When he plays the part of one of the people he tortured and strangled to death, he believes he can feel his victim’s terror and even sheds a tear. From behind the camera, director Joshua Oppenheimer points out, “What your victims felt was far worse, because they were dying, while you are only acting in a film.” Anwar seems to realize there is an unbridgeable abyss between the real meaning of what he’s done and the stories he and the entire Indonesian regime have told about the killings.
The Act of Killing raises many questions, but perhaps the most awful is this: If, as Anwar Congo says, there are people like him everywhere in the world, will we ever live without terror?
“There is no easy resolution to The Act of Killing,” says Oppenheimer. “I have developed a filmmaking method with which I have tried to understand why extreme violence, which we hope would be unimaginable, is not only imaginable, but routinely performed. We attempt to shed light on one of the darkest chapters in both the local and global human story, and to express the real costs of blindness, expedience and an inability to control greed and the hunger for power in an increasingly unified world society. This is not, finally, a story only about Indonesia. It is a story about us all.”
The Act of Killing is a Final Cut for Real, DK production. For a full list of awards and screenings, visit www.theactofkilling.com.
About Joshua Oppenheimer, Director
Born in 1974 in the United States, Joshua Oppenheimer is based in Copenhagen, Denmark, where he is a partner at the production company Final Cut for Real. He has worked for over a decade with militias, death squads and their victims to explore the relationship between political violence and the public imagination. He was educated at Harvard and Central Saint Martins, and The Act of Killing is his debut feature-length film. His companion documentary, The Look of Silence, had its world premiere at the 2014 Venice Film Festival, where it won five awards including the Grand Jury Prize. Oppenheimer was recently named a 2014 MacArthur Fellow.
His earlier works include The Globalization Tapes (2003, co-directed with Christine Cynn), The Entire History of the Louisiana Purchase (1998) and These Places We’ve Learned to Call Home (1996). He is artistic director of the International Centre for Documentary and Experimental Film, University of Westminster.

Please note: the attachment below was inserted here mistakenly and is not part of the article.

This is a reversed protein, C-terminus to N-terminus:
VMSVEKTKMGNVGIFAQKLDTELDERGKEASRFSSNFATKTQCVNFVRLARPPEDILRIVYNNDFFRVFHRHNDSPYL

Produced by American Documentary, Inc. and now in its 27th season on PBS, the award-winning POV is the longest-running showcase on American television to feature the work of today’s best independent documentary filmmakers. POV has brought more than 365 acclaimed documentaries to millions nationwide. POV films have won every major film and broadcasting award, including 32 Emmys, 17 George Foster Peabody Awards, 12 Alfred I. duPont-Columbia University Awards, three Academy Awards® and the Prix Italia. Since 1988, POV has pioneered the art of presentation and outreach using independent nonfiction media to build new communities in conversation about today’s most pressing social issues. Visit www.pbs.org/pov.
Major funding for POV is provided by PBS, The John D. and Catherine T. MacArthur Foundation, the John S. and James L. Knight Foundation, Bertha Foundation, Wyncote Foundation, The Educational Foundation of America, Corporation for Public Broadcasting, National Endowment for the Arts, New York State Council on the Arts, the New York City Department of Cultural Affairs in partnership with the City Council, Ann Tenenbaum and Thomas H. Lee, and public television viewers. POV is presented by a consortium of public television stations, including KQED San Francisco, WGBH Boston and THIRTEEN in association with WNET.ORG.